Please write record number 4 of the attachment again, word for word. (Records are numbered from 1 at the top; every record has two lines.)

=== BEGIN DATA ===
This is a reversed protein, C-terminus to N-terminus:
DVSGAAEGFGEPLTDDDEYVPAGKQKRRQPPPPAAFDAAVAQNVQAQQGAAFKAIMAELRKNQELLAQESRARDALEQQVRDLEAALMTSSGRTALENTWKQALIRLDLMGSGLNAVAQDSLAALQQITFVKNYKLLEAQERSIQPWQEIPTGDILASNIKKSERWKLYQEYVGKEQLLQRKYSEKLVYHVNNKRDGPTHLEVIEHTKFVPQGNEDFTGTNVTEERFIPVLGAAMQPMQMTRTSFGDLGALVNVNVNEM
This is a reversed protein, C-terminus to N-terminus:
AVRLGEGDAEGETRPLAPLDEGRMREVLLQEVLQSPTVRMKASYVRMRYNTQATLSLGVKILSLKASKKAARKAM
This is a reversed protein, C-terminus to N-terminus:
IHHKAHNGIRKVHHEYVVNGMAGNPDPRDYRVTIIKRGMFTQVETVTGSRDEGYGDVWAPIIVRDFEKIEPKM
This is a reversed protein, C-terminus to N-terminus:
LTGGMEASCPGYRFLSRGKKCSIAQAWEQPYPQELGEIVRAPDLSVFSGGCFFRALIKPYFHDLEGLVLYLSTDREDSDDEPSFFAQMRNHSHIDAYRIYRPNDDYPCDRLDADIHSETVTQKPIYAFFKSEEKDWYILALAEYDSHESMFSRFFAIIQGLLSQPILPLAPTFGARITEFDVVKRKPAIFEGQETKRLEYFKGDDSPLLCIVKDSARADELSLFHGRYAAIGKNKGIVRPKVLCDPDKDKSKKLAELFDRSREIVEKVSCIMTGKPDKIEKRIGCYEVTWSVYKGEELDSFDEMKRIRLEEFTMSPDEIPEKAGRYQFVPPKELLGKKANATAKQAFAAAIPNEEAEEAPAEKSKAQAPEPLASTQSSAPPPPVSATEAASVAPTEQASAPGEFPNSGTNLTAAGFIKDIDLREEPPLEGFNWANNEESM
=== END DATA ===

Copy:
This is a reversed protein, C-terminus to N-terminus:
LTGGMEASCPGYRFLSRGKKCSIAQAWEQPYPQELGEIVRAPDLSVFSGGCFFRALIKPYFHDLEGLVLYLSTDREDSDDEPSFFAQMRNHSHIDAYRIYRPNDDYPCDRLDADIHSETVTQKPIYAFFKSEEKDWYILALAEYDSHESMFSRFFAIIQGLLSQPILPLAPTFGARITEFDVVKRKPAIFEGQETKRLEYFKGDDSPLLCIVKDSARADELSLFHGRYAAIGKNKGIVRPKVLCDPDKDKSKKLAELFDRSREIVEKVSCIMTGKPDKIEKRIGCYEVTWSVYKGEELDSFDEMKRIRLEEFTMSPDEIPEKAGRYQFVPPKELLGKKANATAKQAFAAAIPNEEAEEAPAEKSKAQAPEPLASTQSSAPPPPVSATEAASVAPTEQASAPGEFPNSGTNLTAAGFIKDIDLREEPPLEGFNWANNEESM